A Tale of Two Nursing Home Reports
Florida’s Agency for Health Care Administration recently tightened its protocols regarding what data are to be—and not to be—disclosed within inspection reports for nursing homes and assisted living facilities that are uploaded to the Agency’s website.
To accomplish this feat, the Agency is employing a software application that electronically dissects each report’s survey narrative and redacts any data that the Agency believes may “potentially be used to identify an individual’s protected health information.”
“AHCA’s software algorithm is … sabotaging the readability and usefulness of inspection reports for residents and their families.”
While Families for Better Care agrees that the protection of residents’ confidential health information is paramount, we contend that AHCA’s software algorithm is expanding beyond its scope and is sabotaging the readability and usefulness of inspection reports for residents and their families.
This overreach can easily be observed when comparing two inspection reports for the exact same survey, with one report being posted to the Agency for Health Care Administration’s site and the other being posted to the federal Center for Medicare and Medicaid Services’ Nursing Home Compare website.
The differences are alarming and show a tale of two very different nursing home reports.
The illustration below shows the AHCA report on the left and the CMS report on the right. Notice how the redaction of “health information” within the state’s report greatly exceeds the same information that’s openly published in the federal report. AHCA’s confusing redactions slice into the substantive meat of the report’s findings, offering consumers a nearly indecipherable understanding of a surveyor’s observations.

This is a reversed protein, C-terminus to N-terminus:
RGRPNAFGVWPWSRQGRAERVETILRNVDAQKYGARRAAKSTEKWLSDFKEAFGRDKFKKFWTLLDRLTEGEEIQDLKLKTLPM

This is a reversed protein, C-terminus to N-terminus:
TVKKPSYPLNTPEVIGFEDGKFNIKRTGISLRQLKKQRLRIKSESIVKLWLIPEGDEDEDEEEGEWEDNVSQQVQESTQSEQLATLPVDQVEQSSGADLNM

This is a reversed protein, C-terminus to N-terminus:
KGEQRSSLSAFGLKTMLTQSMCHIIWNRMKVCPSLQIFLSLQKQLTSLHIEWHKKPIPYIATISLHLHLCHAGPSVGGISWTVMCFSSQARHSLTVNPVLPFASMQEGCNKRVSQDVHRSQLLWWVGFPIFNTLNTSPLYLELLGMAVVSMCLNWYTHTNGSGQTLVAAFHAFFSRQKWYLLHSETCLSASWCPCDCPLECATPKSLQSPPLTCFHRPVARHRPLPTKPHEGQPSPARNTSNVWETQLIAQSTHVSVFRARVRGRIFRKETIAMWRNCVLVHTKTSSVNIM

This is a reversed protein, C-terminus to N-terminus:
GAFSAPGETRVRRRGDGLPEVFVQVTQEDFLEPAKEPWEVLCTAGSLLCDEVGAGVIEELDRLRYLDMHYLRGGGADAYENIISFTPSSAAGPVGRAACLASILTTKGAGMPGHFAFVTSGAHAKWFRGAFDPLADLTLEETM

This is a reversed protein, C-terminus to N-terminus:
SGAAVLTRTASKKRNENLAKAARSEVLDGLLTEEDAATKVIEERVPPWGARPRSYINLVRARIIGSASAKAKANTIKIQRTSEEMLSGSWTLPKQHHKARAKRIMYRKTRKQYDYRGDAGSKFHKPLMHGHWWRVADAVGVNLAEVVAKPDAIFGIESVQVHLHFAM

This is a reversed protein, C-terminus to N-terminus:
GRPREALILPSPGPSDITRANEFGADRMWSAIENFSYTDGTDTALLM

If there is any good news to this story, it’s that families are still able to view and download more detailed survey reports for nursing homes through the Nursing Home Compare website.
Unfortunately, those seeking information about assisted living facilities will be limited to what’s posted on FloridaHealthFinder, and right now that information is being greatly restricted by the Agency in what seems to be a policy that provides deference to providers rather than helping consumers find out about facility quality.
Families for Better Care contends that these modifications by AHCA hinder consumer access to inspection reports and we highly recommend that the Agency rollback implementation of this software platform, restoring consumer accessibility to these public documents. Doing so will increase awareness of quality in each facility while simultaneously holding facilities publicly accountable for services being provided to residents.